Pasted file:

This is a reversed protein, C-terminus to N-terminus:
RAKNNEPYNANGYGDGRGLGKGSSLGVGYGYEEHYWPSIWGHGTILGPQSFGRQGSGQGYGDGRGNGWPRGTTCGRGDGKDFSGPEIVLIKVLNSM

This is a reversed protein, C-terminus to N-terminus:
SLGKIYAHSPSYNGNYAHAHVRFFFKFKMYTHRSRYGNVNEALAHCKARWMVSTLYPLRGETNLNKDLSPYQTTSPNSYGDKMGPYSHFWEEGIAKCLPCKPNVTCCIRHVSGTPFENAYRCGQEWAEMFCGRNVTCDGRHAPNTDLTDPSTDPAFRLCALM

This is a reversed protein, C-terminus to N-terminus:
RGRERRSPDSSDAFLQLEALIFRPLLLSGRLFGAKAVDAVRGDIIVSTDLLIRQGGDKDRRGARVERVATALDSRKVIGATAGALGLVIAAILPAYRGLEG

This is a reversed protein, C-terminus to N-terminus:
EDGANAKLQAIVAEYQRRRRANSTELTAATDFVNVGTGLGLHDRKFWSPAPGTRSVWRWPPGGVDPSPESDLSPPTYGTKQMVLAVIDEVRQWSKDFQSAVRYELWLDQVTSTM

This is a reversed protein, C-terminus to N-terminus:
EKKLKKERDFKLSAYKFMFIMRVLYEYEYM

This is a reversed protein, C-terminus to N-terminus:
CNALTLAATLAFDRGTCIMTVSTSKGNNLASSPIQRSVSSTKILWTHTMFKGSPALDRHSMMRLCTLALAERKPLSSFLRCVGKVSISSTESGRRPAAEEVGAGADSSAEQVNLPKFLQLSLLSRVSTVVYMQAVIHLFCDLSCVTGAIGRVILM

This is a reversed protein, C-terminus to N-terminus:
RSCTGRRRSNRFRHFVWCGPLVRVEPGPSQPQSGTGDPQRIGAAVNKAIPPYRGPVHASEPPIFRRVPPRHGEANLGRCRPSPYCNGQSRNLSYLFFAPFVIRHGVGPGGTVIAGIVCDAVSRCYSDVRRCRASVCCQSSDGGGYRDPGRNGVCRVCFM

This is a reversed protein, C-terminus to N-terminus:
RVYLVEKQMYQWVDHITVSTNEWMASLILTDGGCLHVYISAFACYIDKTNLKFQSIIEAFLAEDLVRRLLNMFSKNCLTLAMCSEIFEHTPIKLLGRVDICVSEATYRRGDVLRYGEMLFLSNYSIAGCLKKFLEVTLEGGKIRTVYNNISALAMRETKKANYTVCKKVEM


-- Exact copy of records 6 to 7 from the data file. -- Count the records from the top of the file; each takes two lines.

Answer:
This is a reversed protein, C-terminus to N-terminus:
CNALTLAATLAFDRGTCIMTVSTSKGNNLASSPIQRSVSSTKILWTHTMFKGSPALDRHSMMRLCTLALAERKPLSSFLRCVGKVSISSTESGRRPAAEEVGAGADSSAEQVNLPKFLQLSLLSRVSTVVYMQAVIHLFCDLSCVTGAIGRVILM

This is a reversed protein, C-terminus to N-terminus:
RSCTGRRRSNRFRHFVWCGPLVRVEPGPSQPQSGTGDPQRIGAAVNKAIPPYRGPVHASEPPIFRRVPPRHGEANLGRCRPSPYCNGQSRNLSYLFFAPFVIRHGVGPGGTVIAGIVCDAVSRCYSDVRRCRASVCCQSSDGGGYRDPGRNGVCRVCFM